Except for the well-connected in India’s iron ore and steel circles, very few know, or care, about the going-ons around Essar Steel’s proposed US iron-ore-pellet production facility in Minnesota. But in the US, it continues to hit the headlines regularly.
At its center are two competitors — Essar and Cliffs Natural Resources. There have been over a decade of delays (accompanied with a series of controversies), but now, the Essar Steel Minnesota project, insists the company, is headed toward completion. The plant is expected to start making iron ore pellets sometime late 2016.
Essar plans to produce 7 million tons of processed taconite pellets a year. This may ultimately go to ArcelorMittal’s Indiana steel mill near Chicago, as well as Essar’s own steel mill in Algoma, Ont., Canada.
Essar received about $70 million in state grants and state loans after taking up the project in 2007 to build one of Minnesota’s only integrated taconite and steel mills.
Yet, the journey so far has seen its ups and downs. Earlier, Essar admitted that problems with financing caused delays, and that changes in the industry landscape forced a realignment of the $1.9 billion project to the taconite plant. But of late, the company has maintained, in response to its detractors, that the taconite plant is about 85% completed, and that it was expected to complete construction by mid-2016 and begin producing 7 million tons of taconite pellets annually during the second half of the year.
Yet, potential competitor Cliffs reiterated in late October that the state insist that Essar Steel Minnesota pay back the $70 million in state grants and loans because “the project had failed to meet construction and project timelines and other promises.”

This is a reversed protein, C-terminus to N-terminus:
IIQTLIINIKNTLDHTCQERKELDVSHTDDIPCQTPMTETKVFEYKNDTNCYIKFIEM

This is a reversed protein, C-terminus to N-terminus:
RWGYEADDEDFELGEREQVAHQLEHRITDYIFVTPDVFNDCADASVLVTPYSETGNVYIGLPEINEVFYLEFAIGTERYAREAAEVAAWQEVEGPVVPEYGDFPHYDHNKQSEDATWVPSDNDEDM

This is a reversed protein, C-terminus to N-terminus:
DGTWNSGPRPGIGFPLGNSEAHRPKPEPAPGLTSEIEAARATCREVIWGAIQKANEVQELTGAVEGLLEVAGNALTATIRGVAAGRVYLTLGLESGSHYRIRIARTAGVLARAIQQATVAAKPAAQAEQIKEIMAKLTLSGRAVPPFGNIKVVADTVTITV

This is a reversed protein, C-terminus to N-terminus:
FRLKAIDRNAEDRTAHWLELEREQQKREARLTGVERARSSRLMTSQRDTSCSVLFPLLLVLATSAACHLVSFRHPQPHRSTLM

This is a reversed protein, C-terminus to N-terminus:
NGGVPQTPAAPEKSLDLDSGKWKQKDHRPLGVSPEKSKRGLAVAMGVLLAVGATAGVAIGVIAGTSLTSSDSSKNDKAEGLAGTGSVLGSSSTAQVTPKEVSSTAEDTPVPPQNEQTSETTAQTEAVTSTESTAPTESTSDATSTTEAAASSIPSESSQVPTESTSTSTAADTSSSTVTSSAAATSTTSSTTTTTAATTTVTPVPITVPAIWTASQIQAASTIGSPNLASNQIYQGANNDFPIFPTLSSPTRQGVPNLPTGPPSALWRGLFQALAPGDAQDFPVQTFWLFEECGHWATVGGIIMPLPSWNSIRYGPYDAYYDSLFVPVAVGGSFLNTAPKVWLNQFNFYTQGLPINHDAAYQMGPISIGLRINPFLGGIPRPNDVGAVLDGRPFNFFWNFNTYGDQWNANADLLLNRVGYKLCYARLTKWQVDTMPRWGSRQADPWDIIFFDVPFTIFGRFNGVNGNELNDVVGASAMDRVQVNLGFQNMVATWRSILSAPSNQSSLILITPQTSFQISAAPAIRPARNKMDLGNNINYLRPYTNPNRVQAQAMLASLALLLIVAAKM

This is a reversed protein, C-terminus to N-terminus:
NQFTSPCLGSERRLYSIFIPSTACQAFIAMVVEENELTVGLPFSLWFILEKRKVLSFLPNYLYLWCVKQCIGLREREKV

What further drove Cliffs’ demand was the fact that the Essar plant was opening up at a time when taconite producers have been stressed by overcapacity and historically low pricing worldwide. Cliffs and other producers such as U.S. Steel, Magnetation, and Steel Dynamics laid off workers in Minnesota when they were faced with low ore prices, and that’s not even mentioning competition from cheaper steel imports from China into the US.
The Minnesota plant, many claim, will also be the only North American plant that can produce both traditional fluxed pellets for blast furnaces and also “DR-grade” pellets to be made into directly-reduced iron that can be used in electric arc furnace mini-mills.
According to this Duluth News-Tribune report, Essar had to inquire for months to secure funding to finish the project, and finally borrowed about $800 million late in 2014. Almost as much had already been invested directly by Essar earlier in the project. The cash infusion was, supposedly, enough to pay contractors and vendors and carry the project to completion.
The recent salvo from Cliffs, though, came after reports of fresh cash flow problems for Essar Minnesota, but an Essar official assured the Hibbing Daily Tribune that payments were being made to all contractors.
Despite earlier accusations by Cliffs that the project may never get completed, reports coming in indicate work is in progress at the site.
Low Iron Ore Prices
This advances comes despite the fact that the global price of iron ore, which peaked at about $200 per metric ton a few years ago, had dropped to the current level of about $53, which is near the cost of production in the US, especially in a state such as Minnesota with a higher-than-average labor cost.
Critics of the plant have alleged that it was being built at a time when its product simply was not needed. There was no new demand for US iron ore, prices of which continue to be under pressure because of cheap foreign ore going into, well, cheap foreign steel.